It usually takes me more than a couple of hours to write a review for a single earphone and by the time I was done writing this review for the KZ ED12, I haven’t felt any discomfort while wearing them.
The shape of the shell makes for a good fit in my ears. Wearing them during a commute or gym workouts won’t cause many problems since they’re light and have a custom shape.
I’ve also noticed that the ear hooks aren’t bendable or malleable. With my preference for cables, I find them easier to use since I spend less time adjusting their angle for setups. These hooks weren’t too tight for my ears, providing some sort of comfort.
I know this part of the review is what you’re waiting for – my thoughts on the KZ ED12’s sound quality.
Overall, the sound quality exceeded my expectations considering its price. The V-shaped-like sound signature makes the bass a great addition to the mix.
For some listeners, the treble section may sound harsh. I also thought the mids were weird because they felt recessed and overemphasized at times.
The bass of the KZ ED12 isn’t too emphasized, but it complements the rest of the sections well.
I like how the sub-bass packs a powerful punch and that it gets deep considering it comes from a single dynamic driver. It doesn’t have the fastest bass response, but it keeps up and won’t disappoint listeners.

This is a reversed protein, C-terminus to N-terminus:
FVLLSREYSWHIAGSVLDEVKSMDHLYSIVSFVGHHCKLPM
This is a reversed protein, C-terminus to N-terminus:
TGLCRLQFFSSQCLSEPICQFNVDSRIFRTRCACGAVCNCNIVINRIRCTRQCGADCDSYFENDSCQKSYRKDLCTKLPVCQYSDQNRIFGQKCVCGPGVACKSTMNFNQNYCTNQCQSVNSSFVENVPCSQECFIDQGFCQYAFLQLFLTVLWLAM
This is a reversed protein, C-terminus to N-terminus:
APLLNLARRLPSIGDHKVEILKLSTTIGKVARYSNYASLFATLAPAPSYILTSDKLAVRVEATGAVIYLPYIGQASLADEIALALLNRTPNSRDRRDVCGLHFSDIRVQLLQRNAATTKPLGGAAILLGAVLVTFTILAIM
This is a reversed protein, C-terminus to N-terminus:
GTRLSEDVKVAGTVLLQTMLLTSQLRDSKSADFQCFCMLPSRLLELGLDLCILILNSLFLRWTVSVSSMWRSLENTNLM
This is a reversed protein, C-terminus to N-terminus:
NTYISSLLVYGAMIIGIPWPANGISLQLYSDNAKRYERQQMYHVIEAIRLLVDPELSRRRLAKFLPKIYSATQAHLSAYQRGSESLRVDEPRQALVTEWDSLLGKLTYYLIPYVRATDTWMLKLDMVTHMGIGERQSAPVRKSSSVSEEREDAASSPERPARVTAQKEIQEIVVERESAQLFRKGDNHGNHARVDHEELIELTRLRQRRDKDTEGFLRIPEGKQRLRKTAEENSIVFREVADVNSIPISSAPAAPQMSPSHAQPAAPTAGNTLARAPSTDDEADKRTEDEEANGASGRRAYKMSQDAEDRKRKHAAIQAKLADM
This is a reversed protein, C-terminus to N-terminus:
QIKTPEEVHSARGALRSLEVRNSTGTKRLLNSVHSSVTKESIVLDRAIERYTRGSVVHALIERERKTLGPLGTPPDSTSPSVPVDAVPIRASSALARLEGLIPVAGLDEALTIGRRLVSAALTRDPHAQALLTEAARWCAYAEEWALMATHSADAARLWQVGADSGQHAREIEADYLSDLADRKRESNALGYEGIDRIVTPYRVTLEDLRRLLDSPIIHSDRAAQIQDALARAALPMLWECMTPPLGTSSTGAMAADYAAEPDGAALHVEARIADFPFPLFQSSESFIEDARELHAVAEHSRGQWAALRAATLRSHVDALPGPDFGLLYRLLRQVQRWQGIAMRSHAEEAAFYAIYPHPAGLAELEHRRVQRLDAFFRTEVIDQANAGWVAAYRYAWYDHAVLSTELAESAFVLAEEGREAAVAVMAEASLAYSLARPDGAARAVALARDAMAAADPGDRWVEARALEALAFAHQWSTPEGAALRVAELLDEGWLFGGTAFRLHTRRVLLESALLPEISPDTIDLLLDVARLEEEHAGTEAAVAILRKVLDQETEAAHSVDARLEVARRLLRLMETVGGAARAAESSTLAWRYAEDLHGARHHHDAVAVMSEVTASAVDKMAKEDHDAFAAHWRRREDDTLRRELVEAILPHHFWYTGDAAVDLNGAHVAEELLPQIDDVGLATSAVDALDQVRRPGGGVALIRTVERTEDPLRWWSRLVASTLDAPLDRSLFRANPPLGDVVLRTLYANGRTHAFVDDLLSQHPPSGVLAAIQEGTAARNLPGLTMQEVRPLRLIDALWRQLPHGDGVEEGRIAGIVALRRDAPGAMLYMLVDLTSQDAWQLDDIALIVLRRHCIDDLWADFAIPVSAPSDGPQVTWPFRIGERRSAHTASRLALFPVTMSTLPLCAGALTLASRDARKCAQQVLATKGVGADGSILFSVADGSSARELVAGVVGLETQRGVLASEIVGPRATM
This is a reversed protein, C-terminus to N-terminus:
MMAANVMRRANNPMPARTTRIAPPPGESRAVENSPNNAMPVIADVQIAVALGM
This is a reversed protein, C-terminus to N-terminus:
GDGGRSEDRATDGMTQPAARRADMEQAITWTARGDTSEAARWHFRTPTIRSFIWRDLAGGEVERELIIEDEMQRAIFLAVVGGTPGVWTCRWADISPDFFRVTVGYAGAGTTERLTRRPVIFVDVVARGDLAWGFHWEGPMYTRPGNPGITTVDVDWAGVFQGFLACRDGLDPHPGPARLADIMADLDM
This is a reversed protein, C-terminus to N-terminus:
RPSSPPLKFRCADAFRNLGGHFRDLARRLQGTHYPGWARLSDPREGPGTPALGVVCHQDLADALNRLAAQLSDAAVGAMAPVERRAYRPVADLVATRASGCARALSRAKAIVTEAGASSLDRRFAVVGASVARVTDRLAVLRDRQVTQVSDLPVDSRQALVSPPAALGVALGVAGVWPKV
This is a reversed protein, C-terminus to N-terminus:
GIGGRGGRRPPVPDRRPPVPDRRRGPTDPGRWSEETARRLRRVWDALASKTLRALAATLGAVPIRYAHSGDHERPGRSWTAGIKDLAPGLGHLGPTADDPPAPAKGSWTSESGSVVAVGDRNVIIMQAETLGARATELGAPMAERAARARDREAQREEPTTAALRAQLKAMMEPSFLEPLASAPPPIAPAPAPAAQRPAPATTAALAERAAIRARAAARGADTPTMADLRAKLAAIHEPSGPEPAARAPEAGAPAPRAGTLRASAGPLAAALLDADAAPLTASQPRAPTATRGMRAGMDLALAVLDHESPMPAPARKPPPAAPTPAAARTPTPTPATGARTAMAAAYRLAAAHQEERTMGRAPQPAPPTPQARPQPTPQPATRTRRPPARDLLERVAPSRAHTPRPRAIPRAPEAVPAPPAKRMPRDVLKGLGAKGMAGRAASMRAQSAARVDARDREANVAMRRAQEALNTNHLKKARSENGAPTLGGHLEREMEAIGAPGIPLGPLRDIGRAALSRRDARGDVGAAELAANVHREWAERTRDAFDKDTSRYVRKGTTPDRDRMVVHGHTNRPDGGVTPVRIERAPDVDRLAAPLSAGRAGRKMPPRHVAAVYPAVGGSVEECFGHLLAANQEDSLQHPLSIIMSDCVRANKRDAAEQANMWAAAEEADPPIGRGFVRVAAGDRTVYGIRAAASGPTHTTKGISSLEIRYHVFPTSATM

Its mid-bass also surprised me as it doesn’t interfere much with other mid-frequencies. This is my usual problem with budget IEM. Luckily, the ED12 doesn’t exhibit that.
The midrange is where the KZ ED12 falls short, although it could be good for some users, depending on their preference.
But for me, I sensed some weirdness as I find the overall midrange to be somewhat uneven.
The lower mids are subject to some significant bass bleed, making them sound recessed. And while with some songs, this is the case, the reverse is also true.
With the upper mids, they’re overly boosted in its 4Khz region, making upper vocals harmonics and instruments edgy and harsh.
While the mids isn’t the best, if you can EQ the response, I’d highly recommend it.
With the KZ ED12, the highs get lost sometimes in the mix due to the overpowered mids, but this doesn’t happen every time.
There are some hints of sibilance from S and T sounds on rare occasions and may be too bright. The highs aren’t that forward in the mix, but it has some presence.
In addition, the treble section may cause ear fatigue due to its harshness.
I’d give the KZ ED12’s noise canceling a medium rating. It lessens unwanted noise but not all of them.
Some noticeable low-frequency noise comes from the surroundings, but I think that won’t be much of a problem for most users.
I gave the KZ ED12 a test run with some tracks from different genres to give an honest review and here are my findings with the tracks I used.